There are many characteristics that must be known to be a good Math parent.
* Let your children know They can succeed and avoid conveying negative attitudes toward math.Try to keep your comment positive. Praise whenever possible.

* Ask what your child did in math today.

* Be ready to talk with your children about math and to listen to what They’re saying. Even when you yourself don’t know how to solve a problem, asking a child to explain the meaning of each part of problem which will probably be enough to find a strategy and reinforce the concept.

* Try not to tell children How to solve the problem. Ask them questions about the problem and help them find their own method of working it out. Concentrate on the process more then the exact answer.

* Practice real life math and estimation with your children whenever possible. Include math at home - at the dinner table, traveling, grocery store, and restaurant. Use estimation to make problems ” make sense “. Give your child meaningful problems that use numbers or shapes while you are going about everyday life.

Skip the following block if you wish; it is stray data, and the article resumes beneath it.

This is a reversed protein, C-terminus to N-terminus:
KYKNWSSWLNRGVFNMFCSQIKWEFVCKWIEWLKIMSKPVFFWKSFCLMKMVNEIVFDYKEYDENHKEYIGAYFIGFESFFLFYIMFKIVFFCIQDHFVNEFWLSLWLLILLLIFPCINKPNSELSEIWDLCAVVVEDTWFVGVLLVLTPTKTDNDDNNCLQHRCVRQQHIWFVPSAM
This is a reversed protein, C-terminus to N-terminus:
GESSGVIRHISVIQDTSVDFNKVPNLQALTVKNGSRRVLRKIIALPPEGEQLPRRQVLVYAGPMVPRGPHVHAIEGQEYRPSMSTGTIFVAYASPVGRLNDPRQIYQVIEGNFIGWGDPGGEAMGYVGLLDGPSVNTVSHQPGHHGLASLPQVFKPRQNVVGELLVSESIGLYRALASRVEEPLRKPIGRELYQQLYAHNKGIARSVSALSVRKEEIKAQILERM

* Provide a special place of study and encourage groups study.

* Expect that homework will be done and that it will include more than simple computational worksheets. Look at completed homework regularly. You need not check every answer or understand the assignment. Just look for format, work and completion.

* Don’t expect that all homework will be easy. Encourage your child not to quit. If a problem is too difficult have your child place a “?” by it and continue the assignment. Encourage your child to ask the teacher about it during the following day.

* Try not to drill your child on math content.Never use Math as a punishment.

* Look carefully at the standardized test result, however do not use these test scores as your primary sources of assessment.Teachers observation and your own will also be valuable. Attributes like sticking with a problem and having effective strategies are not always tested with pencil and paper.

* Have high expectations. Children’s math achievement is shaped-and limited—by what is “expected of them”.

* Expect some confusion. to be part of the learning process, but emphasize that effort, not ability, is what counts.


Source : Mathematics Learning Study Committee of the National Research

Views: 32

Tags: book, math, parent, student


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